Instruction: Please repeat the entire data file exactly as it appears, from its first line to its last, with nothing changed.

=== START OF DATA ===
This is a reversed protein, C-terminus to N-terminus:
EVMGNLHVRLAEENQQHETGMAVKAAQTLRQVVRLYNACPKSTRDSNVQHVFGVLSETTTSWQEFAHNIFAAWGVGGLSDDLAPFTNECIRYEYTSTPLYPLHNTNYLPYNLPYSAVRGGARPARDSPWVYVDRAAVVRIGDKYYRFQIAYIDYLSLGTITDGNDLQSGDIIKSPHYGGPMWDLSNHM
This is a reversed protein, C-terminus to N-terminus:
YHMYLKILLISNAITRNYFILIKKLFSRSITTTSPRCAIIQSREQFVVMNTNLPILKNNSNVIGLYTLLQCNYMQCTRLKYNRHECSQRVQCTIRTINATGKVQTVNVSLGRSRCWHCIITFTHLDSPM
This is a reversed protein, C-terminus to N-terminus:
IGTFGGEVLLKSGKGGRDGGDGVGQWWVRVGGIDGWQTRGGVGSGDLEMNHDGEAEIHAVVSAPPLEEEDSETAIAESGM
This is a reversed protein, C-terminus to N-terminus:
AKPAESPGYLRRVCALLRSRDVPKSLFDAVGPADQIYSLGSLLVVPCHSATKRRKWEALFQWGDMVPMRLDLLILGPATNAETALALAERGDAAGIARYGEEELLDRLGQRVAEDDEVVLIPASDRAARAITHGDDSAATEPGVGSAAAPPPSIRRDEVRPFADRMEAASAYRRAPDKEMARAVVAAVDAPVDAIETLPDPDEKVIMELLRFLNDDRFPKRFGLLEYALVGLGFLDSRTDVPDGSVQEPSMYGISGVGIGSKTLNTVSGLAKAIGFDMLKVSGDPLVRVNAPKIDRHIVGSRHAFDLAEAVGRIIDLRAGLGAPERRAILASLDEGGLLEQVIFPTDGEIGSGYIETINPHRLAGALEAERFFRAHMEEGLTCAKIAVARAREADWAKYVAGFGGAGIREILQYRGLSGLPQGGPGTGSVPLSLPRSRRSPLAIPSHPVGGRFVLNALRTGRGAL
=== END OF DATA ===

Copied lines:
This is a reversed protein, C-terminus to N-terminus:
EVMGNLHVRLAEENQQHETGMAVKAAQTLRQVVRLYNACPKSTRDSNVQHVFGVLSETTTSWQEFAHNIFAAWGVGGLSDDLAPFTNECIRYEYTSTPLYPLHNTNYLPYNLPYSAVRGGARPARDSPWVYVDRAAVVRIGDKYYRFQIAYIDYLSLGTITDGNDLQSGDIIKSPHYGGPMWDLSNHM
This is a reversed protein, C-terminus to N-terminus:
YHMYLKILLISNAITRNYFILIKKLFSRSITTTSPRCAIIQSREQFVVMNTNLPILKNNSNVIGLYTLLQCNYMQCTRLKYNRHECSQRVQCTIRTINATGKVQTVNVSLGRSRCWHCIITFTHLDSPM
This is a reversed protein, C-terminus to N-terminus:
IGTFGGEVLLKSGKGGRDGGDGVGQWWVRVGGIDGWQTRGGVGSGDLEMNHDGEAEIHAVVSAPPLEEEDSETAIAESGM
This is a reversed protein, C-terminus to N-terminus:
AKPAESPGYLRRVCALLRSRDVPKSLFDAVGPADQIYSLGSLLVVPCHSATKRRKWEALFQWGDMVPMRLDLLILGPATNAETALALAERGDAAGIARYGEEELLDRLGQRVAEDDEVVLIPASDRAARAITHGDDSAATEPGVGSAAAPPPSIRRDEVRPFADRMEAASAYRRAPDKEMARAVVAAVDAPVDAIETLPDPDEKVIMELLRFLNDDRFPKRFGLLEYALVGLGFLDSRTDVPDGSVQEPSMYGISGVGIGSKTLNTVSGLAKAIGFDMLKVSGDPLVRVNAPKIDRHIVGSRHAFDLAEAVGRIIDLRAGLGAPERRAILASLDEGGLLEQVIFPTDGEIGSGYIETINPHRLAGALEAERFFRAHMEEGLTCAKIAVARAREADWAKYVAGFGGAGIREILQYRGLSGLPQGGPGTGSVPLSLPRSRRSPLAIPSHPVGGRFVLNALRTGRGAL